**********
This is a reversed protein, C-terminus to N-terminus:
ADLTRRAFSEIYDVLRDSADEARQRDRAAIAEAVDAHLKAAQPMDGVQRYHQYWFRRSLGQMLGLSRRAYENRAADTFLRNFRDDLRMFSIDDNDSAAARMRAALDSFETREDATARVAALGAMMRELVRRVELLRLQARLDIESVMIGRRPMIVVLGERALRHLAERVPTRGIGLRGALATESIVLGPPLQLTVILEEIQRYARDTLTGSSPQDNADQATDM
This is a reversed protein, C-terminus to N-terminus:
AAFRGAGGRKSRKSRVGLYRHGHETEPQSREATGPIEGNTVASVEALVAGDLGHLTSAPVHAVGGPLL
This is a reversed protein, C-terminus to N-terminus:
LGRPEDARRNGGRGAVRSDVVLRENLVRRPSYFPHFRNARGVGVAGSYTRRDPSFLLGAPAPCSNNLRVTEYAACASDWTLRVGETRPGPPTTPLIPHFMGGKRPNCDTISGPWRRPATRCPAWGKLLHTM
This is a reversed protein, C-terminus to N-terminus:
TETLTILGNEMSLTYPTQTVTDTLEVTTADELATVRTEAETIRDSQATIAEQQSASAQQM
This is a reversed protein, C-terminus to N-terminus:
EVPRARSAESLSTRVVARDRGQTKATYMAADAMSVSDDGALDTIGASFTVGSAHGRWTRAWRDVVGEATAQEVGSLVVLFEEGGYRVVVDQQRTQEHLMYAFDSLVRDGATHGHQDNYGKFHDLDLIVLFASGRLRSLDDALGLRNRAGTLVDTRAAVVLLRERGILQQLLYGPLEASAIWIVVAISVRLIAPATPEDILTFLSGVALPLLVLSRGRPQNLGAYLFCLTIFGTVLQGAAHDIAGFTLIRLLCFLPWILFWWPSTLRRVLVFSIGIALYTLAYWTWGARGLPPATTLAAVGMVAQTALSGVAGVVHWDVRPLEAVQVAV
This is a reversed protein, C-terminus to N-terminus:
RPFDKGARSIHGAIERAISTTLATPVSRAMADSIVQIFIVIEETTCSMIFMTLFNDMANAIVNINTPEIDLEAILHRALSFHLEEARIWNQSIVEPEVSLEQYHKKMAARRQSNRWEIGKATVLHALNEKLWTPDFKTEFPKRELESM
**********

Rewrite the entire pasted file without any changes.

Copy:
This is a reversed protein, C-terminus to N-terminus:
ADLTRRAFSEIYDVLRDSADEARQRDRAAIAEAVDAHLKAAQPMDGVQRYHQYWFRRSLGQMLGLSRRAYENRAADTFLRNFRDDLRMFSIDDNDSAAARMRAALDSFETREDATARVAALGAMMRELVRRVELLRLQARLDIESVMIGRRPMIVVLGERALRHLAERVPTRGIGLRGALATESIVLGPPLQLTVILEEIQRYARDTLTGSSPQDNADQATDM
This is a reversed protein, C-terminus to N-terminus:
AAFRGAGGRKSRKSRVGLYRHGHETEPQSREATGPIEGNTVASVEALVAGDLGHLTSAPVHAVGGPLL
This is a reversed protein, C-terminus to N-terminus:
LGRPEDARRNGGRGAVRSDVVLRENLVRRPSYFPHFRNARGVGVAGSYTRRDPSFLLGAPAPCSNNLRVTEYAACASDWTLRVGETRPGPPTTPLIPHFMGGKRPNCDTISGPWRRPATRCPAWGKLLHTM
This is a reversed protein, C-terminus to N-terminus:
TETLTILGNEMSLTYPTQTVTDTLEVTTADELATVRTEAETIRDSQATIAEQQSASAQQM
This is a reversed protein, C-terminus to N-terminus:
EVPRARSAESLSTRVVARDRGQTKATYMAADAMSVSDDGALDTIGASFTVGSAHGRWTRAWRDVVGEATAQEVGSLVVLFEEGGYRVVVDQQRTQEHLMYAFDSLVRDGATHGHQDNYGKFHDLDLIVLFASGRLRSLDDALGLRNRAGTLVDTRAAVVLLRERGILQQLLYGPLEASAIWIVVAISVRLIAPATPEDILTFLSGVALPLLVLSRGRPQNLGAYLFCLTIFGTVLQGAAHDIAGFTLIRLLCFLPWILFWWPSTLRRVLVFSIGIALYTLAYWTWGARGLPPATTLAAVGMVAQTALSGVAGVVHWDVRPLEAVQVAV
This is a reversed protein, C-terminus to N-terminus:
RPFDKGARSIHGAIERAISTTLATPVSRAMADSIVQIFIVIEETTCSMIFMTLFNDMANAIVNINTPEIDLEAILHRALSFHLEEARIWNQSIVEPEVSLEQYHKKMAARRQSNRWEIGKATVLHALNEKLWTPDFKTEFPKRELESM